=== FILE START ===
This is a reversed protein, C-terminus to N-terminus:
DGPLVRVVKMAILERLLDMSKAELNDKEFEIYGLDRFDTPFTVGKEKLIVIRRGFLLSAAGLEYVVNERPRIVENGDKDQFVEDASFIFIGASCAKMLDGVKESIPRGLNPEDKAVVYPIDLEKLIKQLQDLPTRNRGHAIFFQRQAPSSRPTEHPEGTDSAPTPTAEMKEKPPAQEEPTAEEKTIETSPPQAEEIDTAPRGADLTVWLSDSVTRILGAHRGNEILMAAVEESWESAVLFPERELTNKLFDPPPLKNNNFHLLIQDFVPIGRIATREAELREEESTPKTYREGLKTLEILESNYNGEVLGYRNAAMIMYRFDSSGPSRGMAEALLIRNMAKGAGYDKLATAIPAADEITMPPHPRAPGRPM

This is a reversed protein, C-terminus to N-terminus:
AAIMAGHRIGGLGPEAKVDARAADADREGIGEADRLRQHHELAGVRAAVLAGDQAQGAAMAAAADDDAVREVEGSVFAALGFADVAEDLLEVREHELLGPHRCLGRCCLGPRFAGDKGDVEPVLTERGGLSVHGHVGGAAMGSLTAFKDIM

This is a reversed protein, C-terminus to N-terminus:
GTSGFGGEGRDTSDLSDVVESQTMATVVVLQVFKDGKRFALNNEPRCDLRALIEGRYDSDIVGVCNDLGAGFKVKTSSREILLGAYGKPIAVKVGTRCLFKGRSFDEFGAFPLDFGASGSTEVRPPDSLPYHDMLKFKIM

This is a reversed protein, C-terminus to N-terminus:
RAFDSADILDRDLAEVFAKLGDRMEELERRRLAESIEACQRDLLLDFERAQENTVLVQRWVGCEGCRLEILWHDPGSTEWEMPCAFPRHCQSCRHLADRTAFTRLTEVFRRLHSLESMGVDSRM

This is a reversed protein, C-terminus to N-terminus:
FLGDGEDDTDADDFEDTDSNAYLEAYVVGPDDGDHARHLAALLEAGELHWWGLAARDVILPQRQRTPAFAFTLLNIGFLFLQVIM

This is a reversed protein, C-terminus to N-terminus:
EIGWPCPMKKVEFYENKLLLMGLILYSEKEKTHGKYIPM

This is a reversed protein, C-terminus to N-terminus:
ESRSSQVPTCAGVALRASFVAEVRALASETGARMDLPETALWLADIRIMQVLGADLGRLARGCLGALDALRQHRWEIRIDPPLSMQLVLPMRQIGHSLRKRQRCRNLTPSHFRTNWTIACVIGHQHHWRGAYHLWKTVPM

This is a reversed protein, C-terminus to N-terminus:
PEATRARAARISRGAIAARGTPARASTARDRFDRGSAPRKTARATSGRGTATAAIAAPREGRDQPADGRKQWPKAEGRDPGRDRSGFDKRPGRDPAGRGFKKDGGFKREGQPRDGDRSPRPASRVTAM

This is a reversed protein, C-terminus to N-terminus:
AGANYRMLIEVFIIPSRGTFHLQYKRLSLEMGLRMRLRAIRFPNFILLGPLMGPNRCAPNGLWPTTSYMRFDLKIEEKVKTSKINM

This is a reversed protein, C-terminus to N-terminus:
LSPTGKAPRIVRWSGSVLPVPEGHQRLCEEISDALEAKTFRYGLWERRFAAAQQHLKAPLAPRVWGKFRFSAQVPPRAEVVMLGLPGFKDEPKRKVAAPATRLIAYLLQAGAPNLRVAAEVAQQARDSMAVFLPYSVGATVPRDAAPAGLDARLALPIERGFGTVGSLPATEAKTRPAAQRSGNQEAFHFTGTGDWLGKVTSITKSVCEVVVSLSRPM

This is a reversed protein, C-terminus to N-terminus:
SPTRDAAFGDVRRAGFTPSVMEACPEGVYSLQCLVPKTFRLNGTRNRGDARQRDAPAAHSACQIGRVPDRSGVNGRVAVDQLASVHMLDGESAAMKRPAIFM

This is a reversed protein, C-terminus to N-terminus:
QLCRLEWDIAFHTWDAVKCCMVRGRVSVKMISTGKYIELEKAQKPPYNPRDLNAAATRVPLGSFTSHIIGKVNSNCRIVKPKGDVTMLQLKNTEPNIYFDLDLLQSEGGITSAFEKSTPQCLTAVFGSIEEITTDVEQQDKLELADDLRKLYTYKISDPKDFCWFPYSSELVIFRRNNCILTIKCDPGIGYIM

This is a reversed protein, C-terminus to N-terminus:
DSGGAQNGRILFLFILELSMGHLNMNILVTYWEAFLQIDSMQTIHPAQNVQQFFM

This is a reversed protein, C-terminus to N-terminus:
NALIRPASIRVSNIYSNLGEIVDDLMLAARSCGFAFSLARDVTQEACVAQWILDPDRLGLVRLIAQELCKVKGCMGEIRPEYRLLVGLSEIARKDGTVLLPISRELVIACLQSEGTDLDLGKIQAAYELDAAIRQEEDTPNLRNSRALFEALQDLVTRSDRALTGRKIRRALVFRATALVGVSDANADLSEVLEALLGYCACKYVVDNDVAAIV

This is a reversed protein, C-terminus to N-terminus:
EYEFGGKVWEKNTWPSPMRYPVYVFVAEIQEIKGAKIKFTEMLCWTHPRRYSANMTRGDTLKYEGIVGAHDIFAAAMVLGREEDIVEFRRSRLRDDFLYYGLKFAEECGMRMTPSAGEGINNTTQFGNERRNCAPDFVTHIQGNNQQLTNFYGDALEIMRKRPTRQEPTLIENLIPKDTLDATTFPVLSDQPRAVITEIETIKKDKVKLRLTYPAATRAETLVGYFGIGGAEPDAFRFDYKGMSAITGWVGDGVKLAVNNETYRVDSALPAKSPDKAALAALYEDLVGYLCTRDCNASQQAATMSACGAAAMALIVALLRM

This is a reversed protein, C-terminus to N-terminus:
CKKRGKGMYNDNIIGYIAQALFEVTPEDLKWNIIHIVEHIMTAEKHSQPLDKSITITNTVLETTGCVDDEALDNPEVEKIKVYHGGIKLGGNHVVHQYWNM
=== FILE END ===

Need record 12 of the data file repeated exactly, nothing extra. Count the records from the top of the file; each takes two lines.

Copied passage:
This is a reversed protein, C-terminus to N-terminus:
QLCRLEWDIAFHTWDAVKCCMVRGRVSVKMISTGKYIELEKAQKPPYNPRDLNAAATRVPLGSFTSHIIGKVNSNCRIVKPKGDVTMLQLKNTEPNIYFDLDLLQSEGGITSAFEKSTPQCLTAVFGSIEEITTDVEQQDKLELADDLRKLYTYKISDPKDFCWFPYSSELVIFRRNNCILTIKCDPGIGYIM